In an op-ed piece published in the Milwaukee Journal-Sentinel, professor of epidemiology Dr. Ruth Etzel - formerly with the World Health Organization - called for a ban on electronic cigarette advertising. However, she made no similar call for a ban on tobacco cigarette advertising.
In the piece, she writes: "E-cigarettes are marketed in a variety of flavors, including cherry
crush, peach schnapps, java jolt and magnificent menthol; such flavoring
agents increase the appeal of the product to youth. Not surprisingly,
the use of e-cigarettes is rapidly increasing among children. This is why this "next generation" product is of concern to
pediatricians like myself; it offers an excellent way to addict the next
generation of children to nicotine. ... We are at a critical juncture now — a moment when we can prevent
children from being duped by advertising into using e-cigarettes. We
should take steps to ban the advertising of e-cigarettes and prohibit
their use indoors to ensure that the next generation does not suffer the
The Rest of the Story
While Dr. Etzel seems to be quite concerned about youth use of e-cigarettes, she fails to display a similar level of concern about youth using tobacco cigarettes. In fact, while she calls for a ban on electronic cigarette advertising to protect youths from possible nicotine addiction, she makes no similar call for a ban on tobacco advertising, which we know leads many youths to definite nicotine addiction.
What possible justification is there for banning advertising for electronic cigarettes, but not for the real thing?
This story illustrates how misguided anti-smoking efforts are at the present time. We are placing a huge emphasis on trying to protect kids from e-cigarettes, but losing our focus on preventing kids from becoming addicted to smoking, a behavior that will eventually kill half of those who become regular users.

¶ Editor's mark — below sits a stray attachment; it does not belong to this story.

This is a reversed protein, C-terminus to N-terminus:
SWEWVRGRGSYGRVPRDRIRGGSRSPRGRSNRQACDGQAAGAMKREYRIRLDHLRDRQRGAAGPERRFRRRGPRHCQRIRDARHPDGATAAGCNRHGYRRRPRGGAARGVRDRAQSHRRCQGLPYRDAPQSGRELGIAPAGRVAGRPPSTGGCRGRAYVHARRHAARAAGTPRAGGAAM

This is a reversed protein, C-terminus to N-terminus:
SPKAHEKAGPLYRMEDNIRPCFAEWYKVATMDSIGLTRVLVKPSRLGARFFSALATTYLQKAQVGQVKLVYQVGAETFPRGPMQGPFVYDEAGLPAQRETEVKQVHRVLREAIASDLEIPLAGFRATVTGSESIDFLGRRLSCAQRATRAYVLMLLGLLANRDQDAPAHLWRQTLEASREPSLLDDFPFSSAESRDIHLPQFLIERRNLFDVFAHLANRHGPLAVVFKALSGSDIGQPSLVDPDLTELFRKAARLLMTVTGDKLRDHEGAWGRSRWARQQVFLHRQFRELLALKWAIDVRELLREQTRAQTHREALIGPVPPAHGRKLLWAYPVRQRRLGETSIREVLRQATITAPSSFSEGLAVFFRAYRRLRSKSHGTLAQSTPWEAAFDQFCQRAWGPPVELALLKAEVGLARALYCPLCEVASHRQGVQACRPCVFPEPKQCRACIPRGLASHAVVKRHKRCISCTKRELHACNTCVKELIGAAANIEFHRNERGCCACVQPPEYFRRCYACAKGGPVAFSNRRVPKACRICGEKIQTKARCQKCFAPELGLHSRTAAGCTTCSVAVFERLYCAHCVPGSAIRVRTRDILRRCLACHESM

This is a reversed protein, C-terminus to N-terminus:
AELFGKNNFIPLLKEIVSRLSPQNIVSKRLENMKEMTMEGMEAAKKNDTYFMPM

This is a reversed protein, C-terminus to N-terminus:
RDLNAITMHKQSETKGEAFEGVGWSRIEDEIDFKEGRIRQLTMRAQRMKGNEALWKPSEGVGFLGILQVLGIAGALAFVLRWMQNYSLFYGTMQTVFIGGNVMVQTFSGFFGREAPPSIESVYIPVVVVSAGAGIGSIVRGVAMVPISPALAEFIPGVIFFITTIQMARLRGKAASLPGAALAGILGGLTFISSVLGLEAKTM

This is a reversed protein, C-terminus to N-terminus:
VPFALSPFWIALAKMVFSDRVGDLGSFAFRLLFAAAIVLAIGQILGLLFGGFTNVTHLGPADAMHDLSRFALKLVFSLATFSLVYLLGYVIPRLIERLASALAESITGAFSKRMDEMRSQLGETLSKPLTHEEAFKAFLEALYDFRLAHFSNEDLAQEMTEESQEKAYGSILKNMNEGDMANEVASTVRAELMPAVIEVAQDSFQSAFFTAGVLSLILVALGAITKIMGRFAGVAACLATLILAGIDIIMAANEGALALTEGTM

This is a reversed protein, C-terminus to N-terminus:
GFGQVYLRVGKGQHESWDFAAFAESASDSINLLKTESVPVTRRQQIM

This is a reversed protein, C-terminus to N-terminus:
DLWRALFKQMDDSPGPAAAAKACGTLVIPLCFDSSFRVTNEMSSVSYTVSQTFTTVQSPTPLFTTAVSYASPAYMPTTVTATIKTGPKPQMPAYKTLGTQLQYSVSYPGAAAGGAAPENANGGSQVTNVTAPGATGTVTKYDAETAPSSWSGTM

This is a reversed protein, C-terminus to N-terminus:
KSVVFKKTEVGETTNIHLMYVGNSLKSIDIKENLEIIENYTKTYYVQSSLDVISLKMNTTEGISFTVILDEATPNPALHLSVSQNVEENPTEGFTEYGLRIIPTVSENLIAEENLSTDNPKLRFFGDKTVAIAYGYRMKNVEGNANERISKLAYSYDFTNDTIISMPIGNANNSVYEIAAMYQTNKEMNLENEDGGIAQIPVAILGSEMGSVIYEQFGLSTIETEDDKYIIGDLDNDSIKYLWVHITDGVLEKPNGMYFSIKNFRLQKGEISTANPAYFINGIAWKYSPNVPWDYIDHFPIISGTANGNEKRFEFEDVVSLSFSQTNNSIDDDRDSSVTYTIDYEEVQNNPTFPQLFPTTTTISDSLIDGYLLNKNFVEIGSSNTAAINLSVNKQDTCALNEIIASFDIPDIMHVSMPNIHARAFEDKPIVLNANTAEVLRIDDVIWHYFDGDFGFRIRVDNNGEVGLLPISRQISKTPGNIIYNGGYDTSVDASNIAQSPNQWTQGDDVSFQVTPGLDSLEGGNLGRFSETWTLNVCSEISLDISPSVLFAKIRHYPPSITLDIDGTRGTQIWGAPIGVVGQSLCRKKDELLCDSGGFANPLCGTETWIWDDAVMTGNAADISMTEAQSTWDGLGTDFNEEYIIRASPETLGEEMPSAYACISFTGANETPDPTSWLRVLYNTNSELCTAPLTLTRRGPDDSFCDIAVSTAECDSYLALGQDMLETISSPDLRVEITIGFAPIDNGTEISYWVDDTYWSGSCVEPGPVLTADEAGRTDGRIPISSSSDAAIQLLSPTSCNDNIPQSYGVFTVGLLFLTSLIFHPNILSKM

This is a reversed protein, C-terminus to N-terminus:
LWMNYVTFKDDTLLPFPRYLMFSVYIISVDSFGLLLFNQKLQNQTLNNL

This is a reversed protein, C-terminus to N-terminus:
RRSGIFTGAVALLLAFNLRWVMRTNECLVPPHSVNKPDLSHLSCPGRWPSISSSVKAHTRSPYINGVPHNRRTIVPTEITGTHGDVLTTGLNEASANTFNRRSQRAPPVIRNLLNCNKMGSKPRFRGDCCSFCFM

While anti-smoking groups push for bans on vaping in all workplaces and public places - even outdoor parks - throughout the nation, they are doing virtually nothing about the problem of secondhand smoke that is actually killing people: nearly half of the states still fail to protect workers from tobacco smoke exposure in bars, restaurants, and/or casinos.
It is also important to mention that banning electronic cigarette advertising would violate the First Amendment rights of e-cigarette companies.
Instead, what we need are FDA regulations that will prevent the marketing of electronic cigarettes to youth. An outright ban on e-cigarette advertising is neither sensible nor constitutional.
More importantly, we need anti-smoking groups to once again become anti-smoking. Electronic cigarettes are devices which are helping thousands of smokers to get off cigarettes. Groups which oppose these products are opposing a viable form of smoking cessation. This is tantamount to being pro-smoking.
Instead of worrying about banning electronic cigarettes in every park, sidewalk, and beach in the country, anti-smoking groups should get back to the business of trying to reduce smoking: that means focusing on promoting smoke-free workplaces in the states that still don't offer such protection and embracing e-cigarettes as a smoking cessation and harm reduction strategy.
To be sure, the FDA should prohibit the marketing of electronic cigarettes to youth. But a total ban on electronic cigarette advertising would be throwing away the baby with the bath water.
so many tobacco control advocates want to protect cigarettes from competition
is baffling to me.